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Rarer sports and games in the movies


Richard Kimble
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Not baseball, football, or basketball, but sports that aren't seen very often.

 

This thread was inspired by Ten Gentlemen From West Point (1942), set around 1812, which features a game of "Indian Lacrosse" between West Point cadets and "Bombardiers" (the fort's regular soldiers).

 

In Avanti! (1972) Jack Lemmon watches a bowling game that may or may not be bocce.

 

I recenty watched a Gunsmoke episode which dealt with a dealer cheating at Faro. Faro was the most popular game in the old West, but it's almost never seen in movies or TV shows.

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Although I've only been to VEGAS a couple of times, I still don't recall seeing a FARO table in any of the casinos.

 

And I've never seen a movie in which the top guy on the team is being forced by the "mob" to blow the big JAI-ALAI game.

 

 

Sepiatone

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Although I've only been to VEGAS a couple of times, I still don't recall seeing a FARO table in any of the casinos.

 

Wiki:

 

Although the game became scarce after World War II, it continued to be played at a few Las Vegas and Reno casinos through 1985.

 

B9AflYd.jpg

 

 

The faro game was also called "bucking the tiger" or "twisting the tiger's tail", a reference to early card backs that featured a drawing of a Bengal tiger. By the mid 19th century, the tiger was so commonly associated with the game that gambling districts where faro was popular became known as "tiger town", or in the case of smaller venues, "tiger alley". Some gambling houses would simply hang a picture of a tiger in their windows to advertise that a game could be played there.

 

 

I believe this sign or a variant was actually seen in the Gunsmoke episode.

 

x7DvvrE.jpg

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Speaking of popular card games from a bygone era...

 

Although you never actually see him play a game of it in the film as I recall, David Niven's Phileas Fogg mentions a couple of times in AROUND THE WORLD IN 80 DAYS that he's an avid Whist player.

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The black guys in the Cadillac plant I worked used to play a LOT of Whist.  I'd sit and watch.  But, I never COULD figure that game out!

 

Sepiatone

 

I used to play a lot of both Euchre and Cribbage myself, Sepia. The former I understood to be quite popular around your neck of the woods there in the Midwest. It being sort of a simplified version of Bridge.

 

(...and the latter I used to play a lot of in the airline break room between working flights back when I was a rampie at LAX)

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I used to play a lot of both Euchre and Cribbage myself, Sepia. The former I understood to be quite popular around your neck of the woods there in the Midwest. It being sort of a simplified version of Bridge.

 

(...and the latter I used to play a lot of in the airline break room between working flights back when I was a rampie at LAX)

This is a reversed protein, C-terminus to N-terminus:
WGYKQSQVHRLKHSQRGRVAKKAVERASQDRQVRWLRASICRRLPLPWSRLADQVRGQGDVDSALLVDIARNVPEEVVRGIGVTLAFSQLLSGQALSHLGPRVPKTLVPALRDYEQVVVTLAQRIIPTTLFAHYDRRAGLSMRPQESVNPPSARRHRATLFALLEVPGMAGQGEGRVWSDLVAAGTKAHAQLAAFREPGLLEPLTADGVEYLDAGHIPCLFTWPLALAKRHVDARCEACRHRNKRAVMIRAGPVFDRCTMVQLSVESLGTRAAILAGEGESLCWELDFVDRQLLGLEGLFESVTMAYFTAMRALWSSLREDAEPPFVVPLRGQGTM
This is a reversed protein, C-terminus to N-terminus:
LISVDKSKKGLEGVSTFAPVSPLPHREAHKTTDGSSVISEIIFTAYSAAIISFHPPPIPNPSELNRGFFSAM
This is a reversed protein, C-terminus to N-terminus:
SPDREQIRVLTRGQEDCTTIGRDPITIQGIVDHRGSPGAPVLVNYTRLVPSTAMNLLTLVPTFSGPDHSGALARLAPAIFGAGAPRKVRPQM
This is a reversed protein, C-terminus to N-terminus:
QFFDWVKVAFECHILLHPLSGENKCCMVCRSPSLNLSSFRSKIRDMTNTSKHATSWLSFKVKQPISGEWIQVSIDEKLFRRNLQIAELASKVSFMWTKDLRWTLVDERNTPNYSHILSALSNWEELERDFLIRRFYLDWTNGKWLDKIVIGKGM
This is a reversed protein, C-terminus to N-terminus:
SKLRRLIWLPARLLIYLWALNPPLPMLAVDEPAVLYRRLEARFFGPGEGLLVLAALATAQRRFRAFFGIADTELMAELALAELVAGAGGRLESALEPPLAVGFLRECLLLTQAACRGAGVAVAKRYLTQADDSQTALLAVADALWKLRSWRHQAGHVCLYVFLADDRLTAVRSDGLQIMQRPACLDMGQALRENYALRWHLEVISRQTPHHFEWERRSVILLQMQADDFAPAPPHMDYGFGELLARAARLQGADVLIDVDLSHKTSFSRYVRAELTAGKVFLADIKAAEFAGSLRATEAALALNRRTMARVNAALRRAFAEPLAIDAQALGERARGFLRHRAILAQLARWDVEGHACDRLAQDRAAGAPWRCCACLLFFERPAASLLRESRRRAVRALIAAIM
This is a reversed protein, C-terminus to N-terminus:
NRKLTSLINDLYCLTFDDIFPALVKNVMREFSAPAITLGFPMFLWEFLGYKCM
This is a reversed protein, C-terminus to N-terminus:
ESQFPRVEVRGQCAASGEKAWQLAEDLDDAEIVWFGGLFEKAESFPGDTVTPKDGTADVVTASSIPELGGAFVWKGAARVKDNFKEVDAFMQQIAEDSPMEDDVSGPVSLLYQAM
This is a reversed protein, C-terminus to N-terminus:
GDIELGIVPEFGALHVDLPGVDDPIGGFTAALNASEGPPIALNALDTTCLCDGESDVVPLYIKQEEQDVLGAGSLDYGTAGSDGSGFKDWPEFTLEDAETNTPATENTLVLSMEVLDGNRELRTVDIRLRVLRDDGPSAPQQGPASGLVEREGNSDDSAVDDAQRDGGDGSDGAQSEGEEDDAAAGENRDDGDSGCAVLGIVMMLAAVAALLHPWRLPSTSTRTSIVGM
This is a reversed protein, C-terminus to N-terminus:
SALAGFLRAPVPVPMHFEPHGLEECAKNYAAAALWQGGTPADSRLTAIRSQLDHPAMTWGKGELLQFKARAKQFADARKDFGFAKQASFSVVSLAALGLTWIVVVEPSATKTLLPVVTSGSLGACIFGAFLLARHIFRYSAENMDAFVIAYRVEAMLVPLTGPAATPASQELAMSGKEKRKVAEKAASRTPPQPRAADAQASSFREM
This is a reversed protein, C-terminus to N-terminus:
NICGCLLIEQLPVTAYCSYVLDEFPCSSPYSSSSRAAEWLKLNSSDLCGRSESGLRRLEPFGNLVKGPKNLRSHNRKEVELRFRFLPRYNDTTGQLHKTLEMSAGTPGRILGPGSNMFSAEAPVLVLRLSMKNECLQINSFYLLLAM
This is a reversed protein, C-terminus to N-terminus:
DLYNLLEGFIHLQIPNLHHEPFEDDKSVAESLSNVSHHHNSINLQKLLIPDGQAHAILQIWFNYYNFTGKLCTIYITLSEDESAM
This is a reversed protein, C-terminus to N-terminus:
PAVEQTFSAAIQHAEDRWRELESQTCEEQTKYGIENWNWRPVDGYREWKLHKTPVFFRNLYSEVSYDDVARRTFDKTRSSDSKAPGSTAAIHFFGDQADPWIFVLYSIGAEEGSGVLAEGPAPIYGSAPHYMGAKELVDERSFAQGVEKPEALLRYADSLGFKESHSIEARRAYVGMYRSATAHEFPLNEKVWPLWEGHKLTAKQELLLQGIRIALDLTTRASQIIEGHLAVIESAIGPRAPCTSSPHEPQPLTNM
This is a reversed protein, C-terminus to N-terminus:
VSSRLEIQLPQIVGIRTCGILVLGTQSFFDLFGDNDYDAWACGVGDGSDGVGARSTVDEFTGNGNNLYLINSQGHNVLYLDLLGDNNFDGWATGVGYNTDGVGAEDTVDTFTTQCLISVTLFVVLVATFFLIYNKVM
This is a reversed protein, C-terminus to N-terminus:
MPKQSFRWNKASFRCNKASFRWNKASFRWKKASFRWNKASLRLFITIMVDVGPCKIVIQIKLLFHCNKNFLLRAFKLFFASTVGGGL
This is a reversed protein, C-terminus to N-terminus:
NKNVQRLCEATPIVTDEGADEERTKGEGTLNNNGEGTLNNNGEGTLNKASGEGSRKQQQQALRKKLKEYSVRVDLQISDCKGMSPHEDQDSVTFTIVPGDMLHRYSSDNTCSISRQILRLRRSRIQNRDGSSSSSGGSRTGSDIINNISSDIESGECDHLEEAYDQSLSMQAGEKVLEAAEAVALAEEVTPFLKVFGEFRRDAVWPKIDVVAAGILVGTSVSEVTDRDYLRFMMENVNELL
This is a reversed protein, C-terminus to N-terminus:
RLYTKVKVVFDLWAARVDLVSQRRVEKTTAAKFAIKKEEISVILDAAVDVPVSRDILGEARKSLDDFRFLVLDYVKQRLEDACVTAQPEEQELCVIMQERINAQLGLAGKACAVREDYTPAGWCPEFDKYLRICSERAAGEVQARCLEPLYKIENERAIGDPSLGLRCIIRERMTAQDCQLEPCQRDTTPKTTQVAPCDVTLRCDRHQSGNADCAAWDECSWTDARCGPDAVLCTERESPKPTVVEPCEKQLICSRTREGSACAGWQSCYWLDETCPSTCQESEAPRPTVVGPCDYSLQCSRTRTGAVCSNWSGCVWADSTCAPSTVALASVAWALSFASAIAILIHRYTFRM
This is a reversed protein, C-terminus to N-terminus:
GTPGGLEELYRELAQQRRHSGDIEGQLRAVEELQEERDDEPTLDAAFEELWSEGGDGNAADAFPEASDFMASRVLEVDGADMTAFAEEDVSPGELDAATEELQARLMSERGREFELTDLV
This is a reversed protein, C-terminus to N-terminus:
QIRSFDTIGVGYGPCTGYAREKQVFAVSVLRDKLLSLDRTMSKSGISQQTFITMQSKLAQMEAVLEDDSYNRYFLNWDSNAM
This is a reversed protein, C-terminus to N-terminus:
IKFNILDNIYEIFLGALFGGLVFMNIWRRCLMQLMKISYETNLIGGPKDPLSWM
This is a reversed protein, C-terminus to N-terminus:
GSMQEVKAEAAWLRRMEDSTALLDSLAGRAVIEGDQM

I know about groupies and roadies but I'm not familiar with rampies.

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I know about groupies and roadies but I'm not familiar with rampies.

 

"Rampie", noun...a self-ascribed term airline baggage handlers have and due to their primary work function taking place upon the "ramp" area of an airport, and as this gentleman here is shown...

 

n-AIRPORT-BAGGAGE-HANDLER-628x314.jpg

 

...OR as some people who've experienced a less-than-satisfactory post-flight encounter think of them in the following old American Tourister television commercial...

 

 

(...get the idea now?!)

 

;)

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Along those lines there's Rollerball.   That movie was on target, every pun intended.

 

rollerball3.gif.jpeg

 

Yep, MCOH. Now THERE'S a sport that for some reason never quite seemed to catch the imagination of the sporting public, alright!

 

(...although that whole having international corporations run everything thing sure seemed to, huh!)

 

;)

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The black guys in the Cadillac plant I worked used to play a LOT of Whist.  I'd sit and watch.  But, I never COULD figure that game out!

 

 

It took me a casino computer game to even TRY and figure out Baccarat like James Bond, and I'm still not sure--

 

(I'm more like Wilfred Brambell in A Hard Day's Night:  "Souffle'!  Bingo!")

 

For the MST3K fan, the header was sure to bring up The Sidehackers, a motorcycle B-movie about an obscure niche of sidecar racing:

 

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I used to play a lot of both Euchre and Cribbage myself, Sepia. The former I understood to be quite popular around your neck of the woods there in the Midwest. It being sort of a simplified version of Bridge.

 

(...and the latter I used to play a lot of in the airline break room between working flights back when I was a rampie at LAX)

 

Yeah, had two brothers in law from both marriages who had a "dope-like" addiction to Euchre.   One of them was a bit miffed when an engineer from the UK, outsourced to the plant for some structural project, told him in HIS area of Britan, people usually referred to euchre as "Idiot bridge" due to it sort of being a VERY oversimplified variation of bridge.  When he told me that, I couldn't help but kid him....

 

"Well, Marv, no WONDER you're so GOOD at it!"  :D

 

 

Sepiatone